Otto Warmbier has been given 15 years hard labor in North Korea for crimes against the state.
The 21-year-old American student was arrested for trying to steal a propaganda sign from a hotel while visiting North Korea in January.
Otto Warmbier later appeared on state TV apparently confessing and saying a church group had asked him to bring back a “trophy” from his trip.
North Korea sometimes uses the detention of foreigners as a means of exerting pressure on its adversaries.
North Korean state news agency KCNA said Otto Warmbier was convicted under an article of the criminal code relating to subversion. The verdict was handed down by the Supreme Court.
Otto Warmbier, a student at the University of Virginia, was arrested on January 2 as he was trying to leave North Korea. He was accused of committing “hostile acts”.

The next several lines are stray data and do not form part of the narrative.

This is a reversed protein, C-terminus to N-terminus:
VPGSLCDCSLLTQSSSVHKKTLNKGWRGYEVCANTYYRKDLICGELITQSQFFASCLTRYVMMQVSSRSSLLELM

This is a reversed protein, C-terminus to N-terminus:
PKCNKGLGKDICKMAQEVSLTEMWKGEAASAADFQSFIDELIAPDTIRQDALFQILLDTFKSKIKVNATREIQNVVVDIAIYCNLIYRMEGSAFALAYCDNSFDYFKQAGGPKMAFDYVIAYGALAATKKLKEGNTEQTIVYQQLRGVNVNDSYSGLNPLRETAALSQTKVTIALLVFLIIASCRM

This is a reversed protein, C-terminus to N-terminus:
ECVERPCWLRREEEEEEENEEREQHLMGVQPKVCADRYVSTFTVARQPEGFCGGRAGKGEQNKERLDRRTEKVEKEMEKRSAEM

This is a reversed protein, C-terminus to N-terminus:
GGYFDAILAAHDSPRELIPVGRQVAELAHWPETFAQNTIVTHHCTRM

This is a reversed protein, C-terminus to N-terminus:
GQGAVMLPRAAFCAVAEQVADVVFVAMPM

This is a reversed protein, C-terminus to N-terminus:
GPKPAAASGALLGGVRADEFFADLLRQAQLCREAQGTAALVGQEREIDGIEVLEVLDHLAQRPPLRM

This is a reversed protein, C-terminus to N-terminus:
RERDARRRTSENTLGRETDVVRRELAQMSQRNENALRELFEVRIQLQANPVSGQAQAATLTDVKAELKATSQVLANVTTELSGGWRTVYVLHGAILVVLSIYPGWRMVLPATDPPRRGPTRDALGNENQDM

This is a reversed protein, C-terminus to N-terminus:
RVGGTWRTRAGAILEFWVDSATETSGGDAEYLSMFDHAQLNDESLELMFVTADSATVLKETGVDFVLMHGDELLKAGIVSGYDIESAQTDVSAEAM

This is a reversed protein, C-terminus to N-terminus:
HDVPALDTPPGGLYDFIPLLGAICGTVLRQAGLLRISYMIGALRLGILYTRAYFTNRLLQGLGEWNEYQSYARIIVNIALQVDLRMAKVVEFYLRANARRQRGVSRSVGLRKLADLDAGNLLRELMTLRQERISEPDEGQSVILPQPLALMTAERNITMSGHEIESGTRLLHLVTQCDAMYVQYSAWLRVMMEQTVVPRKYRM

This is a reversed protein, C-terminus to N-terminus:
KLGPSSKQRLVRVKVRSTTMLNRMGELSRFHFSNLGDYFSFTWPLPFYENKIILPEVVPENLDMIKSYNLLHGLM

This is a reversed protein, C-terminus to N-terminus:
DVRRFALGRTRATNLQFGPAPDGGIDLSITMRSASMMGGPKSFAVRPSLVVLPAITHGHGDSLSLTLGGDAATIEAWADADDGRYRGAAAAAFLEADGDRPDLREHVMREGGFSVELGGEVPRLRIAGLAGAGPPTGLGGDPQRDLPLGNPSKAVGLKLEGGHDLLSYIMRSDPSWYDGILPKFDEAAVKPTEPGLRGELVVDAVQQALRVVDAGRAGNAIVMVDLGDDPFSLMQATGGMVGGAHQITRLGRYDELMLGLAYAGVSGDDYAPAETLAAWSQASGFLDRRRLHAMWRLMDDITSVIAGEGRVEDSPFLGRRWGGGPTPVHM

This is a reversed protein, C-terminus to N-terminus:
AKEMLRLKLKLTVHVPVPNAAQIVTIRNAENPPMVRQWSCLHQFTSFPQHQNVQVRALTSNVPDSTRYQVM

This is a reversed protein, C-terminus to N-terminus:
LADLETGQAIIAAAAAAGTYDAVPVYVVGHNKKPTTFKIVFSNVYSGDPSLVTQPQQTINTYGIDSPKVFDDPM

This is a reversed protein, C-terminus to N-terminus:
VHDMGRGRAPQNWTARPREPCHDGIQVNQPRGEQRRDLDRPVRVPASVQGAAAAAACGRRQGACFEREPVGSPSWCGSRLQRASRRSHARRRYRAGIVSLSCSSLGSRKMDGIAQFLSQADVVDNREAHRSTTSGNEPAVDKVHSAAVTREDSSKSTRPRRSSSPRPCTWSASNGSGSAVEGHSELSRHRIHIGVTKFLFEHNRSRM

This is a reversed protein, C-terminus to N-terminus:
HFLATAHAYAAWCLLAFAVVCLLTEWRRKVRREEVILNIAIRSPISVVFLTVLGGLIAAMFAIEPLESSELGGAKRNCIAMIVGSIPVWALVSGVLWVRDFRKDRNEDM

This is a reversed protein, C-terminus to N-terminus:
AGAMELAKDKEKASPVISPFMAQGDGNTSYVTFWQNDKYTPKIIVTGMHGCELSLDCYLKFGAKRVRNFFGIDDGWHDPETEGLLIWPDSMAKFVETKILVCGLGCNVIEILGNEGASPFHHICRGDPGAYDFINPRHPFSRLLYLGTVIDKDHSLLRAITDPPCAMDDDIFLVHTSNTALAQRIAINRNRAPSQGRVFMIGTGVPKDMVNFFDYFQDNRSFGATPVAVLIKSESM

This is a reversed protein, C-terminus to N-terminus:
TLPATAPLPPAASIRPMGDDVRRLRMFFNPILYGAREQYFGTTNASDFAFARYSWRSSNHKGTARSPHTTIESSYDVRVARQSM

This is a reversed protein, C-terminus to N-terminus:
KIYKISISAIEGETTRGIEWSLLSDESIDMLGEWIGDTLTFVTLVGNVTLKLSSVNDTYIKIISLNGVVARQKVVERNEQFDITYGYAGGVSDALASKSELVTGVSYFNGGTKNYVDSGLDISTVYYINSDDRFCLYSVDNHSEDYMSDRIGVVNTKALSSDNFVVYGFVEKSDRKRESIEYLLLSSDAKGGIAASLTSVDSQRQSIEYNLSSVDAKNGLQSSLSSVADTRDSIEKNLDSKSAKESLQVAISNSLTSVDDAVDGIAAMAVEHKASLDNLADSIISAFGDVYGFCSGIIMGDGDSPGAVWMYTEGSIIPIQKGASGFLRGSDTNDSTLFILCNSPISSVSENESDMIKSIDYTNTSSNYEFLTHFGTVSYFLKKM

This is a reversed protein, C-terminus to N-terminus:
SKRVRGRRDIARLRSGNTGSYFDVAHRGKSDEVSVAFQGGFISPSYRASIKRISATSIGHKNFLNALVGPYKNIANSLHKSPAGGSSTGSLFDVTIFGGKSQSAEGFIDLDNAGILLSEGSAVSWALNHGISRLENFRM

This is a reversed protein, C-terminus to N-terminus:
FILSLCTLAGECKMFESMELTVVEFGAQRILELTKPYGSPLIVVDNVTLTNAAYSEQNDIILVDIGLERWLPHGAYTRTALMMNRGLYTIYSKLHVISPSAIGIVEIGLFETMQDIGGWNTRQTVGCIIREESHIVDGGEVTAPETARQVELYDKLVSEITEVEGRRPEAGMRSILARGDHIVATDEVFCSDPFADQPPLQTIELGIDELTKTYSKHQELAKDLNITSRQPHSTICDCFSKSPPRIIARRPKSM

KCNA said at the time he had gone to North Korea “to destroy the country’s unity” and that he had been “manipulated” by the US government.
At the end of February, at a tearful press conference in Pyongyang, Otto Warmbier said he had “committed the crime of taking down a political slogan from the staff holding area of the Yanggakdo International Hotel”.
“The aim of my task was to harm the motivation and work ethic of the Korean people. This was a very foolish aim,” Otto Warmbier was quoted as saying.
He said it was the “worst mistake” of his life.
The sentencing comes a day after veteran US diplomat Bill Richardson met North Korean officials at the UN in New York to try to push for Otto Warmbier’s release.
Bill Richardson has previously been involved in negotiations to secure the release of Americans from North Korea detention.
North Korea has ramped up its hostile rhetoric in recent weeks, after the UN imposed some of its toughest ever sanctions.
The sanctions were a response to North Korea conducting its fourth nuclear test and launching a satellite into space, which was seen as a covert test of banned missile technology.
Pyongyang has also been angered by the US and South Korea carrying out their annual military drills, which this year involve some 315,000 personnel.